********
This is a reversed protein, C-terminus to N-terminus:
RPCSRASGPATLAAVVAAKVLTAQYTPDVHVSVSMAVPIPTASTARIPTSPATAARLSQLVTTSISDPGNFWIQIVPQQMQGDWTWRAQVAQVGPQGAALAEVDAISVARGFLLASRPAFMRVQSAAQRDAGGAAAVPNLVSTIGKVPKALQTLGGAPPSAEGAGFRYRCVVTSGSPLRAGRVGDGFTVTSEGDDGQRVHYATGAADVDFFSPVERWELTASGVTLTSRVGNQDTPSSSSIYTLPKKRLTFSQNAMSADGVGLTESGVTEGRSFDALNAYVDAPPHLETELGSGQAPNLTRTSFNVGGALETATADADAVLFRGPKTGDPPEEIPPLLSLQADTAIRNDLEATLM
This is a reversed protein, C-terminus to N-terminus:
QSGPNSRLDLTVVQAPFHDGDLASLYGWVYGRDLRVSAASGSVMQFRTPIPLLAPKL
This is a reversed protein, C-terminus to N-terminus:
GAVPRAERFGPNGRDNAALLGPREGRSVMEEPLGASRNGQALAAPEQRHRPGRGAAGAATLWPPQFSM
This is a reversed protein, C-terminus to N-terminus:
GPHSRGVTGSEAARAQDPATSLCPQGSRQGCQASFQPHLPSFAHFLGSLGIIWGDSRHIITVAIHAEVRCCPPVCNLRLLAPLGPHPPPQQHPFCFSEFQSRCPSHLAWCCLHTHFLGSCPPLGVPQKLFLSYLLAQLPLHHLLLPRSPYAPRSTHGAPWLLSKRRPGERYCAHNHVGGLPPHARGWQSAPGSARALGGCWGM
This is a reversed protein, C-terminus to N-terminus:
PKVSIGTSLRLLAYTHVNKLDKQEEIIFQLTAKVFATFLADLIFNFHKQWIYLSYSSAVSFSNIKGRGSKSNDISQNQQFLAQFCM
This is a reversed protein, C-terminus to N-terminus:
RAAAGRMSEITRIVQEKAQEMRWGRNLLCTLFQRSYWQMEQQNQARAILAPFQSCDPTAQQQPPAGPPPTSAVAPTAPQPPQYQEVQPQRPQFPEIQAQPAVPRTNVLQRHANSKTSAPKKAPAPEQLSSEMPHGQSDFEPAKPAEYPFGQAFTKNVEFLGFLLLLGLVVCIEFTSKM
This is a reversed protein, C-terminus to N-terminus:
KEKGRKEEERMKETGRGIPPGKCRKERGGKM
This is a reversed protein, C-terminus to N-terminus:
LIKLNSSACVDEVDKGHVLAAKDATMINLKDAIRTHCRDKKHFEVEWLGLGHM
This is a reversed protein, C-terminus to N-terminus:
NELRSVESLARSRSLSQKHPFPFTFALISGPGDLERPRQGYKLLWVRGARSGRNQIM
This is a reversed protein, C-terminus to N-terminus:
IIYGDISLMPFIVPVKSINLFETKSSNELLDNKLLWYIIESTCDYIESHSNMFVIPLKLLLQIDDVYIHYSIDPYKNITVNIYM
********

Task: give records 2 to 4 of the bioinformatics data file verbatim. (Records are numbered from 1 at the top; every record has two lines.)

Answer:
This is a reversed protein, C-terminus to N-terminus:
QSGPNSRLDLTVVQAPFHDGDLASLYGWVYGRDLRVSAASGSVMQFRTPIPLLAPKL
This is a reversed protein, C-terminus to N-terminus:
GAVPRAERFGPNGRDNAALLGPREGRSVMEEPLGASRNGQALAAPEQRHRPGRGAAGAATLWPPQFSM
This is a reversed protein, C-terminus to N-terminus:
GPHSRGVTGSEAARAQDPATSLCPQGSRQGCQASFQPHLPSFAHFLGSLGIIWGDSRHIITVAIHAEVRCCPPVCNLRLLAPLGPHPPPQQHPFCFSEFQSRCPSHLAWCCLHTHFLGSCPPLGVPQKLFLSYLLAQLPLHHLLLPRSPYAPRSTHGAPWLLSKRRPGERYCAHNHVGGLPPHARGWQSAPGSARALGGCWGM